Last week I introduced the technical fundamentals of color.
How our eyes detect it, how we perceive it and some of the
issues that are involved when we wish to use color on our
web site. If you wish to review the article, it is posted
This week I shall discuss how the computer uses color. This
should help you to understand the different color selection
methods, the consequences of selecting a specific color and
how that color is going to be seen by a visitor to your web
I first became involved with computers and computer graphics
as a Graduate student studying Architecture at the
University of British Columbia. I used a Tektronix storage
display (it was a few years back) connected to a mainframe
to construct wire frame 3D models of buildings. Storage
displays draw bright green lines on a dark green background
similar to an Etch-a-sketch. The school of electrical
engineering got the first color pixel display. I believe it
had a resolution of 320 x 240 and displayed 16 colors. It
cost 10's of thousands of dollars not including a computer.
If you did not have a mainframe available, that was going to
cost at least a few hundred thousand dollars extra.
I got my first color terminal a couple of years later. The
technology had progressed to the point where it had 640 x
480 resolution and 256 colors but still cost over $20,000.
It was ideal as a low cost terminal for the creation of
video animation which I had become involved in.
For many years, 640x480 by 256 colors was the state of the
art. Graphics display's were and still are memory hogs. The
most significant difference with advancing technology was a
rapid decline in price as memory prices declined. Today you
can get a state of the art PC graphic card that will display
1280 x 1024 by 16.8 million colors for a few hundred
dollars. Even so, cost is still a significant factor. Only a
high end PC will include a high-end graphic card. Most low
to mid-range new computers as well as older computers will
include something less.
So what is the deference between a high-end high-resolution
color display and a low-end display? How do they work?
A graphic display breaks a picture down into pixels (Picture
Elements). Each pixel references a memory location that
stores the color that is to be displayed. The number of
pixels divided horizontally and vertically on the screen
determines a display's resolution. A 640x480 display has
307,200 pixels. In a monochrome display, each pixel can be
represented by a single bit that specifies if the pixel is
On or Off. With 1 bit of memory a 640 x 480 display would
require 38,400 bytes to store an image.
To display color, additional memory is needed for each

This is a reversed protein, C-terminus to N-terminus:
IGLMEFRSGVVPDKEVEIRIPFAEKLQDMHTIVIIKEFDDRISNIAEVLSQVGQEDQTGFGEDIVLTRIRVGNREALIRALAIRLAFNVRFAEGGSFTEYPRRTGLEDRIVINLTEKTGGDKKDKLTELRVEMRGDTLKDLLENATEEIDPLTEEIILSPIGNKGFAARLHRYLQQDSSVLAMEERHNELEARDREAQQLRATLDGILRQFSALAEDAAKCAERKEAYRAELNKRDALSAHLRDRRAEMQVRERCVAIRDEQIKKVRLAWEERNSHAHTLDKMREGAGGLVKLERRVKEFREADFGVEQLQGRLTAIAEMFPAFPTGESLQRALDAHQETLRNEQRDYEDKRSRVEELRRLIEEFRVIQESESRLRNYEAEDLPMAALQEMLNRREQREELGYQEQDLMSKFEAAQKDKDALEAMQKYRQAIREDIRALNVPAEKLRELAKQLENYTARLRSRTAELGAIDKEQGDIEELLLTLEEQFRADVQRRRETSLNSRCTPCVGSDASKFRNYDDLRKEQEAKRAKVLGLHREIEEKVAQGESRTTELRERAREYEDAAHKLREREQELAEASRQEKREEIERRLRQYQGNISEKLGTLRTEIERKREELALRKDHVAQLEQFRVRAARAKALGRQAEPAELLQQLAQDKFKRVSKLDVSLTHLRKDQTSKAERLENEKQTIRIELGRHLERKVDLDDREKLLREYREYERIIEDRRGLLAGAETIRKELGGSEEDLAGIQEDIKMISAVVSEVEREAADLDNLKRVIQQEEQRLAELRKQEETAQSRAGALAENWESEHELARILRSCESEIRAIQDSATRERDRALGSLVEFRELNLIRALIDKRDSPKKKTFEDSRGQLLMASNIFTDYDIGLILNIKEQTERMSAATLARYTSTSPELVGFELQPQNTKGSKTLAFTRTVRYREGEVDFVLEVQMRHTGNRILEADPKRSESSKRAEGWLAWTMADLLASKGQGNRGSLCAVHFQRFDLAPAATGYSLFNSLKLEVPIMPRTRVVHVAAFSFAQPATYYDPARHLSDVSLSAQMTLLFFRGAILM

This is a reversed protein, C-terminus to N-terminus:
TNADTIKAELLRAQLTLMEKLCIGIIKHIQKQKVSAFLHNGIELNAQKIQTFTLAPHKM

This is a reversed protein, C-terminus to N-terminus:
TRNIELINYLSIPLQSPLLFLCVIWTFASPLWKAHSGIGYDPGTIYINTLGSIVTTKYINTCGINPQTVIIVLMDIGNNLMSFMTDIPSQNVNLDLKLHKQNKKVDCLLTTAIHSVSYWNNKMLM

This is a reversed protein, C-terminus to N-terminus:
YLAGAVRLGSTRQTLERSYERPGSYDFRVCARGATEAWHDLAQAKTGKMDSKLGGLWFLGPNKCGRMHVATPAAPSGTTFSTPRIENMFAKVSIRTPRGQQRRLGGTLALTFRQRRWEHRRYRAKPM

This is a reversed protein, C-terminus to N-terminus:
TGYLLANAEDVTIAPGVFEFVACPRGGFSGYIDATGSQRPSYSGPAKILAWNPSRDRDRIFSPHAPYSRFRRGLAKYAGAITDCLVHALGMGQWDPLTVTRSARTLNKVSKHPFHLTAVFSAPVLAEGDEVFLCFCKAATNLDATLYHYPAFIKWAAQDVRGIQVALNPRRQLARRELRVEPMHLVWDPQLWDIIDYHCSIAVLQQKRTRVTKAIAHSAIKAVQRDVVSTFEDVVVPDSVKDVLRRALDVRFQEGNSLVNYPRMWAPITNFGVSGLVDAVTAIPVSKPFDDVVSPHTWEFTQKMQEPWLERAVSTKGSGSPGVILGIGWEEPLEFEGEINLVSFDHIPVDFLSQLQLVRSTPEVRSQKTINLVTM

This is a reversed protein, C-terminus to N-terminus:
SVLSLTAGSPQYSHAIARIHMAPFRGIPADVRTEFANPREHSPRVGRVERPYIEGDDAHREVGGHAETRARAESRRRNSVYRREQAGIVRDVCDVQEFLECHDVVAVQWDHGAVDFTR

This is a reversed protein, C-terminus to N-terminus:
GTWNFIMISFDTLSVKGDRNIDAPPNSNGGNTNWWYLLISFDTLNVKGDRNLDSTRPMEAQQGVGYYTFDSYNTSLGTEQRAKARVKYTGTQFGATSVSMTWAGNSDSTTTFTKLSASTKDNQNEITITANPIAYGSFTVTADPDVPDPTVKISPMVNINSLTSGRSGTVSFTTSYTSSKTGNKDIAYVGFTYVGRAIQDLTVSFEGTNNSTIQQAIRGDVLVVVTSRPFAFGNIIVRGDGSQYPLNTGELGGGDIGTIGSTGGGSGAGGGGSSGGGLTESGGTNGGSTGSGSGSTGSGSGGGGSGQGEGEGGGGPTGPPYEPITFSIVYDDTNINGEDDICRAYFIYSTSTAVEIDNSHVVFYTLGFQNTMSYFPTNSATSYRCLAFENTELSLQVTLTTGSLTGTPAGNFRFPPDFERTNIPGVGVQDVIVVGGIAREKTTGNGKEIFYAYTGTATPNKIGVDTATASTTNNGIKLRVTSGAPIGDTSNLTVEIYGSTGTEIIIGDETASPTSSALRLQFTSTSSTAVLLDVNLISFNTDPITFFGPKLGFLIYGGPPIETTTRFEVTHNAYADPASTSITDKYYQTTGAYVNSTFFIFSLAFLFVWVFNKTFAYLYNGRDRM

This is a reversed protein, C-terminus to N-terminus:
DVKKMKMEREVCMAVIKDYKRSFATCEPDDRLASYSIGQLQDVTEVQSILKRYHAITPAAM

pixel. The number of bits available determines the number of
possible colors that can be displayed. An 8 bit display uses
307,200 bytes at 640 x 480 while a 24 bit display requires
almost 1 Meg. A high-end display at 1280 x 1024 x 36 bits
will need over 5 Meg. 5 Meg's of memory by today's standards
is no longer very expensive but only a few years ago it was.
Bits represent colors as Red, Green and Blue intensities. An
8 bit byte can represent 256 values while 16 bits can
represent 65,536 values. When using 24 bits, each of the
Red, Green and Blue values can be represented by 256
separate intensities in each of 3 bytes. This is usually
referred to as True Color because the 16.8 million possible
combinations are greater than the total number of colors
that can be distinguished by the human eye.
To use an 8 bit value to represent a color, the bits must be
divided as evenly as possible between the Red, Green and
Blue values. If 3 bits are used for Red and 3 bits are used
for Green, then 2 bits will be left for Blue. This would
provide 8 possible intensities for Red, 8 for Green and 4
for Blue to create 256 possible colors. This method however,
would not provide any flexibility in the 256 colors that
could be created and used.
To provide greater flexibility in creating colors on an 8
bit display, a color lookup table is usually used. This
works by allowing the pixel to reference one of 256 color
table locations instead of an RGB value. Each color table
location then contains a 24 bit RGB value so that any of
16.8 million colors can be created. The limitation is that
only 256 of them can be used at any one time. The color
values in the table however, can be changed whenever it is
needed. When they are, any existing pixel references to
these colors will immediately change. This will cause an
anomaly that I am sure many of you are familiar with. The
images on the display will momentarily display scrambled
colors until they can be redrawn with the new color table
My apologies if all of this sounds excessively technical. My
experience however, is that many people don't understand why
things sometimes go wrong with the colors on their Web Site
and in their pictures. "It looks great on my machine. Why
does it look like something out of a spotted bog on yours?"
How can you fix it and avoid it from happening in the
When someone has their display set to true color 24 bit
mode, they will nearly always see the colors that are used
on your Web Site and in your pictures. Problems usually
occur when 8 bit color tables are being used. This is
because the colors that are stored in the color table do not
match the colors that are specified on the web site.
Consider an extreme case where an 8 bit GIF image has been
rendered using 256 shades of red but the loaded color table
contains 256 shades of blue. Which colors will be displayed?
Next week I will discuss selecting colors on your Web Site
for the typical visitor. How likely is a visitor to have a
monochrome or 8 bit display? Should you design your web site
for them? Which colors are safest?
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